2017 General Election Candidate Forum – Mayoral Candidate Presentations Pre-Recording Session

Due to scheduling conflicts with the Candidate Forum on Sep. 12th, the mayoral candidate presentations will be pre-recorded today, September 8 at 1:00 p.m. at the Nordic Heritage Museum at 3014 NW 67th St, Seattle, WA. All are welcome to attend the pre-recording.

The Candidate Forum featuring general election candidates running for local positions will be held on Tuesday September 12th at 6:30 p.m. The Forum, moderated by retired County Councilmember Larry Phillips, will include short presentations from each candidate and community-focused questions on the elections. We encourage all members of the community to attend to hear, see and question the candidates. The Candidate Forum will be held at:

United Church of Christ – Pilgrim Hall
3555 W. McGraw
Seattle, WA 98199

Candidates for the following positions are expected to present: Seattle Mayor; Seattle Council Districts 8 and 9; Port Commissioners and King County Sheriff.

This event is co-hosted by: Magnolia Community Council, Queen Anne Community Council, Ballard District Council, Queen Anne & Magnolia News, Nordic Heritage Museum, Shilshole Liveaboard Association, and The Coalition: Magnolia, Queen Anne and Interbay Neighborhoods.

The Coalition Meeting – Homelessness Crisis, Ballard Light Rail, Sep. 11

The Coalition for Magnolia, Queen Anne, and Interbay Neighborhoods will meet September 11th at 7pm:

Fishermen’s Terminal – Nordby Conference Center
3919 18th Ave. West
Seattle, WA 98119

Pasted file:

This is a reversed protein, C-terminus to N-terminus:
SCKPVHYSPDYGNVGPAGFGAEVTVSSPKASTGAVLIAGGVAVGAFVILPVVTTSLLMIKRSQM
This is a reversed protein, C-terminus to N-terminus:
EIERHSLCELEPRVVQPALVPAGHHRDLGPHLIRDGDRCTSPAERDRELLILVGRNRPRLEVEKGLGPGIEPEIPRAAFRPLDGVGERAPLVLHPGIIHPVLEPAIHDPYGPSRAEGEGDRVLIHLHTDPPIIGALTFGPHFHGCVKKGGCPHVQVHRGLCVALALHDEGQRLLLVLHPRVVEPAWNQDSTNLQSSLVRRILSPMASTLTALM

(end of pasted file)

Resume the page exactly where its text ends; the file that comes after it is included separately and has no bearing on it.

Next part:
We will hear from All Home King County about their efforts to resolve the homelessness crisis. We will also hear from Sound Transit about the plans for the Seattle to Ballard light rail line. All are welcome!

Proposed Temporary Location For Tent City 5: Tsubota Property

The Port of Seattle is doing its part to address the regions’ homelessness epidemic by partnering with community groups and the City of Seattle by providing needed resources.

The Port is considering making their Tsubota property, located at 1601 15th Ave W, available as a new temporary location for Tent City 5, which is currently located just north in the Interbay neighborhood at 3234 17th Avenue West, between W Dravus and W Bertona. Approximately 70 residents and their small structures and tents would be on the property for up to two years.

The Port of Seattle and the City of Seattle are inviting the public to a meeting on September 6 at the Magnolia Community Center located at 2550 34th Ave West, from 5:30 to 7pm.

The Port of Seattle Commission is taking up the issue during its September 12 meeting, and the City of Seattle will be holding up to two additional public meetings regarding the placement of Tent City 5, should the Commission vote to make the property available.

A Q&A on the proposal is available here, along with a map showing the potential site of Tent City 5. To comment or ask questions about homelessness and encampments, contact (**) homelessness@seattle.gov or let us know and we will forward them to the appropriate office at the City of Seattle. For comments related to the Port’s participation, please email commission-public-records@portseattle.org.


(**) The homelessness@seattle.gov email is experiencing technical difficulties, we have informed their office of the problem.